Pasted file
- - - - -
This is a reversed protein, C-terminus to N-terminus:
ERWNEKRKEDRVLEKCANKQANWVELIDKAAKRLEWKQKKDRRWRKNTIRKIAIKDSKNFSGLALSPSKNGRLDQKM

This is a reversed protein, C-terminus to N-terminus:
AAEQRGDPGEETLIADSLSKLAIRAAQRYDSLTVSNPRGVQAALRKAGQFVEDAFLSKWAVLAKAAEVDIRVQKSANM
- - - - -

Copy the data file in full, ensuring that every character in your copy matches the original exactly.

This is a reversed protein, C-terminus to N-terminus:
ERWNEKRKEDRVLEKCANKQANWVELIDKAAKRLEWKQKKDRRWRKNTIRKIAIKDSKNFSGLALSPSKNGRLDQKM

This is a reversed protein, C-terminus to N-terminus:
AAEQRGDPGEETLIADSLSKLAIRAAQRYDSLTVSNPRGVQAALRKAGQFVEDAFLSKWAVLAKAAEVDIRVQKSANM